The Singer of Tales

This is a post about transcription.

In 1942, Béla Bartòk, as he was working at the transcription of the folk songs and folk poems recorded in Yugoslavia in the 1930's by Professor Milman Parry (and his student, the future folklorist Albert C. Lord), published a text in The New York Times about the way oral transmission of poetic tradition produces constant changes in the identity of this tradition : "The differences on the one hand and the identical parts on the other hand will show what parts of the words (or melodies) are more constant, what parts are more subject to changes, and to what degree. The reader must have in mind that folk-songs are a living material; and, as every really living thing or being, subject to perpetual changes, preserving constancy only of certain general formulae."

As we can ear these songs today, through their written representation, actual renditions and recordings, we experience the "transcription-effect" : orality brutally irrupts into the field of the recorded and the written. An object tries to enter a code that excludes him. Transcription is a struggle from literacy to orality, from the field of oral transmission to its own score, and from this score to other scores.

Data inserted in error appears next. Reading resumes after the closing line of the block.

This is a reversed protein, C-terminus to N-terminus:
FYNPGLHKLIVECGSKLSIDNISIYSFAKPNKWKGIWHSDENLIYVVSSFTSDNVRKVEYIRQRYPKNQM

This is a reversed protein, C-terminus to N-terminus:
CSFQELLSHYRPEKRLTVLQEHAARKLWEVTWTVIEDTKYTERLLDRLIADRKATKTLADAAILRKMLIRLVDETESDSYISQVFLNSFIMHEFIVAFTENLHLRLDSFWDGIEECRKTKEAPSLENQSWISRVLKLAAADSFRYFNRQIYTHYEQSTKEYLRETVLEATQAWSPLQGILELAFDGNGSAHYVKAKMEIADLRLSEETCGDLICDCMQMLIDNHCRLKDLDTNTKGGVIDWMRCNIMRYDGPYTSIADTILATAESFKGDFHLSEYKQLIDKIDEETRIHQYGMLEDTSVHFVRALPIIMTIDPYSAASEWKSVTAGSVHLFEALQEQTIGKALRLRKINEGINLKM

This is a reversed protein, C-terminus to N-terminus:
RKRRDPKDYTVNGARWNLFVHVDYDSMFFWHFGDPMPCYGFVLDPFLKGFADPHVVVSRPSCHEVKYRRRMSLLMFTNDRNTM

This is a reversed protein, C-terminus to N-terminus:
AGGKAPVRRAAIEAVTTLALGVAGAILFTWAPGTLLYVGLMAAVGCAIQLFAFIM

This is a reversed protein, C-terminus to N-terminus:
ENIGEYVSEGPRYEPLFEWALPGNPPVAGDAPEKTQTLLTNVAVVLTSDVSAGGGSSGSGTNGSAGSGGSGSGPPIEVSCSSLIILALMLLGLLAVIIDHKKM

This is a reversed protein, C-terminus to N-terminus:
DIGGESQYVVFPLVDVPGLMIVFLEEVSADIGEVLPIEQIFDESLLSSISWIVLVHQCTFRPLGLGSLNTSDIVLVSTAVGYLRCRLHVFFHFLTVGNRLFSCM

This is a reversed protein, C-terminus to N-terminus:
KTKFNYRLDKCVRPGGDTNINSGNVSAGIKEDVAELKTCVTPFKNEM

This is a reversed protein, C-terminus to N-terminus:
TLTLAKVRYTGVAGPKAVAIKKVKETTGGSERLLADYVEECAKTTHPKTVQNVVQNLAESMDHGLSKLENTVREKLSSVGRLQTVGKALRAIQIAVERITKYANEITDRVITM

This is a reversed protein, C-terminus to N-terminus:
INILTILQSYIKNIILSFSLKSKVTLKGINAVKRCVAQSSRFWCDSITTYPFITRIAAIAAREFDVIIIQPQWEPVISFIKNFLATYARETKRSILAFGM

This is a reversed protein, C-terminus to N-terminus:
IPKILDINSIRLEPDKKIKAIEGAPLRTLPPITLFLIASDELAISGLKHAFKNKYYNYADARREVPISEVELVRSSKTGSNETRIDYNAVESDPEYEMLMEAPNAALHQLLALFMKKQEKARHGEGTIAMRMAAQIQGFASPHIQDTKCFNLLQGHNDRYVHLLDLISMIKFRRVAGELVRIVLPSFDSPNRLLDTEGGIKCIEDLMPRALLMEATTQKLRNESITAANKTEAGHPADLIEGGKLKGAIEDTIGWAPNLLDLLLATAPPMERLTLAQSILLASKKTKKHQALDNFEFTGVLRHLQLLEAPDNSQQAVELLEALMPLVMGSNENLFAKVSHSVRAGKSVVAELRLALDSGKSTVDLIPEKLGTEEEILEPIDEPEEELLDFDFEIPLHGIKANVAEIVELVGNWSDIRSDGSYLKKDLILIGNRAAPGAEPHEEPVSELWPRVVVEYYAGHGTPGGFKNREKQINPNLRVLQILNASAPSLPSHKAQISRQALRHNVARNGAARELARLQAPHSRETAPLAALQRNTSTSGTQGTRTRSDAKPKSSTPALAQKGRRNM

In the following songs, a voice contains many voices. In fact, it contains all the voices that carried these songs to their trancription. Perfectly immemorial, they've never been so close.
Antiquity faces us.

Selection of Folk Songs from the Milman Parry Collection of Oral Literature recorded in Yugoslavia by his student Albert C. Lord between 1933 and 1935

Selection of Béla Bartòk's transcripted scores of recordings from the Milman Parry Collection of Oral Literature

Performer and Performance : The Role of Tradition in Oral Epic SongLecture by Albert C. Lord, Harvard University, 1989.

Hungarian Peasant Songs, Béla Bartòk, 1917 (performed by Zoltan Kocsis)